This year, Hollywood hit award pay dirt for political dramas inspired by American history. Unlike “The Avengers” — the top-grossing superhero movie — best-picture nominees “Argo,” “Lincoln” and “Zero Dark Thirty” featured authentic, determined and courageous Americans who endured adversity and mortal danger to overcome morally inferior antagonists. Continue reading
(Denver Post, Feb. 24) When a prominent man says he is stepping down to spend more time with his family, it’s usually a fib. He invokes the family as a fig leaf for failure, embarrassed to admit the horse bucked him off.
But nothing like that is the case, I believe, with Ken Salazar’s return to Colorado after serving as a senator and secretary of the interior. The veteran Democrat’s words rang sweet and true to this Republican’s ear when he spoke of living up to “my highest moral responsibility… helping my family.” If there were a medal of honor for unsung homefront heroism, give one to Ken. Continue reading
(Centennial Fellow) Like a lot of other people with big names, John Elway got out of his element and made a fool of himself. Right there on CNN with Piers Morgan.
Elway had some magnificent years as the Denver Broncos” quarterback. Now he”s that organization”s Executive Vice President of Football Operations, their chief football executive. Fine. He recruited Peyton Manning, and in a few short months the Broncos became favorites to win the Super Bowl. Oops. The guys who took home the Lombardi Trophy, the Baltimore Ravens, were supposed to be little more than a bump in the road when they showed up in icy Denver and won their playoff game on January 12. Continue reading
(‘76 Contributor) Considered a cancer-surviving “bad*** on a bike,” it turns out Lance Armstrong is just a bad guy — and a fraud. Armstrong”s admission that he doped his way to seven Tour de France titles even prompted CBS News CEO Jeffrey Fager to Think Again about his network”s role in the “Miracle Man”s” narrative. “We helped create the myth,” he acknowledged, because “we wanted to believe this absolutely inspirational story. But we were duped.” Continue reading
Liberalism, or ‘progressivism’ if you prefer, can be for many a very puzzling ideology to understand at times. The latest issue where common sense has been suspended for the sake of political expediency is the question as to whether or not armed guards or teachers should be allowed in schools. The premise being that the only true and constitutional way to protect the most vulnerable among us and only effective way to stop a mass shooter would be by armed intervention by another. Continue reading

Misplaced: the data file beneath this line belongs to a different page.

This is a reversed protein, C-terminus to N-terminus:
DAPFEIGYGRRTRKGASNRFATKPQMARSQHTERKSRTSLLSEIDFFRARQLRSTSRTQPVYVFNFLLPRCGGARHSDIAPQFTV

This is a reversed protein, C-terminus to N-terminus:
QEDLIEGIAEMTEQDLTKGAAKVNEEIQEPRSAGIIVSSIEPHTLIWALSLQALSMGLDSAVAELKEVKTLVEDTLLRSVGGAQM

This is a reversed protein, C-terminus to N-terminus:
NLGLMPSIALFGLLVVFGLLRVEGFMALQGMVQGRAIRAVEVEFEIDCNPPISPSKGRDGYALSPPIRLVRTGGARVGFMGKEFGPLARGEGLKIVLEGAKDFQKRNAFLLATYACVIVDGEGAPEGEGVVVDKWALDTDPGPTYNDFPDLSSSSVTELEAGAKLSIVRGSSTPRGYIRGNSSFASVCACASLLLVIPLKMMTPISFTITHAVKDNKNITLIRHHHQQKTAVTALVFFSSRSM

(Denver Post, Feb. 3) Firearms are dangerous. When learning to use a rifle in boyhood, and later when training with a handgun, I was drilled hard on this. Instructors barked at my least show of carelessness.
But the force of government and political power is more dangerous than any gun. Our public officials are trustees over the organized monopoly of legitimate violence in this country. Under due process of law, they hold the dispensation of life and death over us all. How chilling if this fearsome power were to be used carelessly. Continue reading
It’s the holidays, college and university students are mostly back at home, and here’s a thought. There’s a great movie out about Abraham Lincoln, and with no classes to interfere, they ought to go to it and learn some American history. — Many students, you may not realize, don’t know beans about their own country’s past. Back some years ago, the American Council of Trustees and Alumni commissioned a study of how much seniors at 55 elite universities knew about fundamental, high school-level historical matters, and guess what. A startling 81 percent got either a “D” or an “F” on a test. Continue reading
(Centennial Fellow)In the aftermath of every Republican Presidential defeat in the last half century the Democrats aided and abetted by the “mainstream” media have declared the GOP to be dead, on the “wrong side of history’’ and about to disappear like the Whigs.
The template for this tactic was set following Lyndon Johnson’s thrashing of Barry Goldwater in 1964. Continue reading
(‘76 Contributor) Believing a free press to be a vital safeguard of liberty, Thomas Jefferson said, “Whenever the people are well-informed, they can be trusted with their own government.” Many believe the inverse of Jefferson’s maxim — the people are uninformed, and therefore the government can’t be trusted. After all, what well-informed American would knowingly allow politicians to lead us to the monumental economic and budgetary “cliffs” we face? Continue reading
As 2012 departs with undeserved job security for Buffs’ top brass, says John Andrews in the December round of Head On TV debates, 2013 may come in with bungee cords as Congress’s consolation prize to Americans headed over the fiscal cliff. Secretary of State Scott Gessler’s letter to Santa, adds Susan Barnes-Gelt, should request a new ethical compass — and Interior Secretary Ken Salazar’s secret wish for the New Year may be a 2014 run for governor. Continue reading